Taku River Tlingit withdraws all support for Tulsequah mine

Drainage runs out of the Tulsequah Chief mine and down to holding ponds next to the Tulsequah River in November, 2009.

After recently withdrawing its representatives from the environmental review process for Chieftain Metal’s road project, the Taku River Tlingit First Nations this month withdrew support for all government approval for the Tulsequah Chief Mine.


The Taku Tlingit said in a Sept. 10 release there will be no support for the mine project until Chieftain restores full operation of its water treatment plant at Tulsequah Chief and submits an updated feasibility study.

Chieftain CEO Victor Wyprysky said in a recent email interview that the Taku Tlingit announcement would have no impact on the company’s efforts to develop the mine.

“We are proceeding,” Wyprysky said. However, he did not answer later questions about the company’s potential options for road access going forward.

In a press release dated Sept. 13, Wyprysky said Chieftain has received all major permits to begin construction. The company had applied for an amendment to its original road route to reduce the overall length of the road by nearly 22 miles, avoid several stream crossings and caribou habitat and bypass a heritage trail. The amendment has not been approved.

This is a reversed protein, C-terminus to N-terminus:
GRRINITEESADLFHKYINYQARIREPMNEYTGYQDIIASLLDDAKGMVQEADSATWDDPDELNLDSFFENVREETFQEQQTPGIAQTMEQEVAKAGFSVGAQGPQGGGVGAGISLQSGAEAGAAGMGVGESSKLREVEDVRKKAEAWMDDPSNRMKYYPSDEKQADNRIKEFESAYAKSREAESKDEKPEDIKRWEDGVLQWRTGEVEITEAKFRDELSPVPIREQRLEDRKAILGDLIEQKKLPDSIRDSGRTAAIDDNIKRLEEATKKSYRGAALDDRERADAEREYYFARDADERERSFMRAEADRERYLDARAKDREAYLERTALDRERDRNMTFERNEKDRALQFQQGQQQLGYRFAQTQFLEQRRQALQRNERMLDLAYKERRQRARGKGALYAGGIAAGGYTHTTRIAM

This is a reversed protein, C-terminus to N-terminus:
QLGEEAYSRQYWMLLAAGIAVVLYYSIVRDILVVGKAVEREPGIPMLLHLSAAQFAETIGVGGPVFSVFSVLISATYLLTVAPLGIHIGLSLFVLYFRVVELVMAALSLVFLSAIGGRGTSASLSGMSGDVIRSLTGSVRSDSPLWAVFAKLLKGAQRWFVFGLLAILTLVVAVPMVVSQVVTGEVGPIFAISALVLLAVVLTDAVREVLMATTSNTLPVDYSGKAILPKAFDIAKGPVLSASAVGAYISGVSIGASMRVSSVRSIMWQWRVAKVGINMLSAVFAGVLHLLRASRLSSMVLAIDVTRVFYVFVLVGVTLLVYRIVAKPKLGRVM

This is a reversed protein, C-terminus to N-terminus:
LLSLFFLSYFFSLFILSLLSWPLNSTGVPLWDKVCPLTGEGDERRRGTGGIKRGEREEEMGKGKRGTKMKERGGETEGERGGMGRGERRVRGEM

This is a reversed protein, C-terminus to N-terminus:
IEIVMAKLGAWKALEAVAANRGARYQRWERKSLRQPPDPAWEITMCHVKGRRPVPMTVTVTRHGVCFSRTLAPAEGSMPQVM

If approved “…this amendment should help facilitate the project further by incorporating the road route that best aligns with the interests of stakeholders," according to Chieftain's release.

Chieftain installed its $9 million water treatment plant in Nov. 2011 to address historic acid mine drainage leaching into the nearby Tulsequah and Taku rivers. The company is in violation of its mine drainage discharge permit. Chieftain acquired the plant from it previous owner, Redfern Resources Ltd.

In June, Chieftain said “…the plant has been operating below designed levels of efficiency, with higher than budgeted operating costs.”

Chieftain had been in negotiations with the Taku Tlingit on a roadway to the mine site through First Nation land. The route would have traveled south from Atlin, British Columbia to the mine in the Tulsequah Valley. At a meeting of the Taku River Task Force in January, Chieftain assured the task force its investors expected a road route to the mine, not a barge route up the Taku River. Juneau’s legislative delegation convened the task force in response to the potential barging activities of Chieftain.

Chieftain Metals (CFB.TO) closed on the Toronto Stock Exchange at 2.68, Monday, up from a year low of 2.30 on Sept. 13.

• Contact reporter Russell Stigall at 523-2276 or at russell.stigall@juneauempire.com.


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